4. No butter, no fatty cheeses; low-fat cheeses are fine

5. No sugar or honey; artificial sweeteners are fine.  This I have trouble with because I just don’t see how artificial sweeteners are good for you.  How can they be?  In any event, they seem to be doing the trick right now.  Mix in some splenda with non-fat Greek yogurt, a little bit of vanilla or almond extract, and you have quite a yummy treat.

I actually think this diet seems quite reasonable and balanced, and I’m finding myself pleasantly surprised.  I’m on day 3 and I feel pretty good – definitely way, way better than I did after I pigged out at a friend’s Memorial Day BBQ…it’s indulgences like that that make me glad to be on this path right now.  I mean, super sugary sangria, heavy cheeses, guac, greasy burgers, chips & salsa galore…oh, and someone brought a chocolate-peanut dessert treat that basically tasted like a combination of 10 different delectables from the Halloween bag, all chocolate in nature.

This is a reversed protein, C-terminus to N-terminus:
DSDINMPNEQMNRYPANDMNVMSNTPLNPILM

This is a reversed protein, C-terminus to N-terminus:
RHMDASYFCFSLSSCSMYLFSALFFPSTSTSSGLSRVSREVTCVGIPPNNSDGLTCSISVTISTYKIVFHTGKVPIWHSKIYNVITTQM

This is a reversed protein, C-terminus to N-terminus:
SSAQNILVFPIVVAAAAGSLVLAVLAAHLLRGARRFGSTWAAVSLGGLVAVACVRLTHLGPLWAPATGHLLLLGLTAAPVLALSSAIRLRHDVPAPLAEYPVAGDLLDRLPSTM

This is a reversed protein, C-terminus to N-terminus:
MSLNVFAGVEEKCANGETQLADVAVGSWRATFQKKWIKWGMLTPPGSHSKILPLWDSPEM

Here is a downfall of this diet I’m on: the creator says that exercise is not key to losing weight on this particular plan.  Now, that might be true, but no exercising?  Really?  That is an absolute key ingredient of good health and is usually my excuse for allowance of excessive culinary indulgences.  I wouldn’t recommend the latter attitude towards exercise, but I think if I didn’t run as much as I do, I most definitely would be a porker.

In the last, say, 10 years of my life, I couldn’t have begun to imagine that I would be doing a diet like this.  It seems to go against my philosophy of eating, cooking, enjoying food, enjoying what the earth provides for us without much fuss or worry or obsessing or indulging our body-insecurities we probably picked up in our terribly awkward youth.  But I have to say, I’m pleased with this current – and perhaps longterm – lifestyle choice.  It seems to be reasonable & I feel pretty good.  I’m eating tons of veggies, which is great, and I haven’t had to contend with that horrible full feeling after a decadent bowl of pasta.  So my body seems to like this.

Pumpkin custard profiteroles; a holiday treat since 2002 and no, it is not an acceptable dessert on this diet I'm doing

Thanksgiving in Maine last year; what a spread! No dieters around that day, that's for sure.

I will follow-up this post with a couple homemade recipes and an update on how I feel 10 days from now…when I can FINALLY have a glass of wine.

Best wishes for health this summer.  🙂